so why should I claim that my application can use future 
versions?


I know that failing to build is better than potential erroneous 
execution, so I understand the rationale. It’s just that I get 
build failures after updating to the newest compiler often enough 
that it's frustrating. Build failures in tools that I use in my 
build that is, like dfmt, ddox, scod.


It would be OK if dub.selections.json would also pin the 
compiler version and there were a standard way to select that 
version (like dvm, but without its shortcomings).


That would be good. If I were less lazy, I could add that to 
dub. It already manages packages; the compiler is just a 
slightly different dependency.


Apart from solving this problem, there are other advantages:
1. It would make it possible to check out an older version of 
your software and compile it without problems, and be sure that 
it results in the same binary as when that version was committed.
2. You can easily work with different compilers in different 
branches. Like using ldc in the release branch of your CI and dmd 
in your feature branch, or work on porting to a different 
compiler outside the master branch.


But since dub is distributed with the compiler, handling the 
compiler as a dependency might not be straightforward. How would 
you prevent getting trapped in an old version when dub downgrades 
itself? Which of the installed dub versions du you use to do dub 
upgrade? How would dub appear in dub.selections.json?


If you have ideas on this, I am genuinely interested.

-Bastiaan


Re: Dub project has both .sdl and .json files. Is this normal or did I do something wrong?

2018-08-03 Thread Bastiaan Veelo via Digitalmars-d-learn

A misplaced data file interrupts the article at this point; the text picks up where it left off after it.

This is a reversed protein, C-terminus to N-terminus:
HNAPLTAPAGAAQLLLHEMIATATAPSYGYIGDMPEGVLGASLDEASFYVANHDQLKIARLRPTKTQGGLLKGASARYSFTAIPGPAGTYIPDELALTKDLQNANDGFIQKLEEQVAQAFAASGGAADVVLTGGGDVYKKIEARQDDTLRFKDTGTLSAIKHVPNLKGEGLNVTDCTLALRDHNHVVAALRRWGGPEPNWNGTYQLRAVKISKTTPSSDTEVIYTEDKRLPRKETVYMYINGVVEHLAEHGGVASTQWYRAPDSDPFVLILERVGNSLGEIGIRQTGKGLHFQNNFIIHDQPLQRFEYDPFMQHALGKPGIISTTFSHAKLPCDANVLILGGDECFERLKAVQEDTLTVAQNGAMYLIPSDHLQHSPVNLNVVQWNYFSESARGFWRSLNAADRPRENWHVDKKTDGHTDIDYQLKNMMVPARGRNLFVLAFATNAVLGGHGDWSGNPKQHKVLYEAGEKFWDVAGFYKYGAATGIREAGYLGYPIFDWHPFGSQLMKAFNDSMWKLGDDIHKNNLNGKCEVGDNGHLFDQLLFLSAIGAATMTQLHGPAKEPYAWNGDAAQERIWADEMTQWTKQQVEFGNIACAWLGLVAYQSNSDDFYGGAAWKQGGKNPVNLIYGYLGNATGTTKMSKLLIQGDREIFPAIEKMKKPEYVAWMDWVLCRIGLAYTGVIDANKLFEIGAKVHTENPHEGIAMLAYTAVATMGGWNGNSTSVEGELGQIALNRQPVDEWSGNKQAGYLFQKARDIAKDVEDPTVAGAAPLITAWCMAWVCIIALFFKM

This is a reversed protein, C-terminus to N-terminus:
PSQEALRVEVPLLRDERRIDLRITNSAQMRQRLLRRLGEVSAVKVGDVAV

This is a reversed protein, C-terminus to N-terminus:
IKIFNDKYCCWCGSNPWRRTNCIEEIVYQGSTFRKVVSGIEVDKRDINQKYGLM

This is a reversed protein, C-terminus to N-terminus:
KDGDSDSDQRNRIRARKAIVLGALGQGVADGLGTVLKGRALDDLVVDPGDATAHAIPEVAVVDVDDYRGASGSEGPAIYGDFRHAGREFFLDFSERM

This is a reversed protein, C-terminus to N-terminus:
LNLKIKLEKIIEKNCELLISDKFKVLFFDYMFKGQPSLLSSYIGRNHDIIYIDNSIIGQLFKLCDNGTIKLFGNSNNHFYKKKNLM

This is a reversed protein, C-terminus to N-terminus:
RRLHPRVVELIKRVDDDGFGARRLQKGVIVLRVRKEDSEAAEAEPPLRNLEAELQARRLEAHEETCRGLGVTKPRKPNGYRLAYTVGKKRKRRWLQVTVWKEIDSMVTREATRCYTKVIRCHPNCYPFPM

On Tuesday, 19 December 2017 at 10:15:18 UTC, Jacob Carlborg 
wrote:

On 2017-12-18 23:36, WhatMeWorry wrote:

[...]


But when I look the directory that has the dub.sdl file, I 
also see a file called dub.selections.json


{
 "fileVersion": 1,
 "versions": {
     "derelict-al": "1.0.3",
     "derelict-assimp3": "1.3.0",
     "derelict-fi": "2.0.3",
     "derelict-fmod": "2.0.4",
     "derelict-ft": "1.1.3",
     "derelict-gl3": "1.0.23",
     "derelict-glfw3": "3.1.3",
     "derelict-util": "2.0.6",
     "gl3n": "1.3.1"
 }
}


So how did this .json file get created and can I just delete 
it?
You should keep it. If you have developed an application it 
should be committed to git, if it's a library it should not be 
committed.


But if you commit it, and a compiler deprecation causes a 
dependency in that pinned version to fail to compile, then your 
app won't compile either, even though your code itself does not 
suffer from the deprecation and even though a newer release of 
the dependency is available that solves the deprecations. This 
means that, if your app is on code.dlang.org, people won't be 
able to dub fetch && dub run.


What advantages does committing dub.selections.json have that 
outweigh this disadvantage?


It would be OK if dub.selections.json would also pin the compiler 
version and there were a standard way to select that version 
(like dvm, but without its shortcomings).


For example, scod 0.4.4 does not compile with dmd 2.081.1 because 
of this (https://github.com/MartinNowak/scod/issues/14). Its 
latest change to dub.selections.json is only three months old, to 
make it work with dmd 2.080.0. This illustrates that if you're 
unlucky, you may have to bring out frequent new releases with 
updates to dub.selections.json (through "dub upgrade") even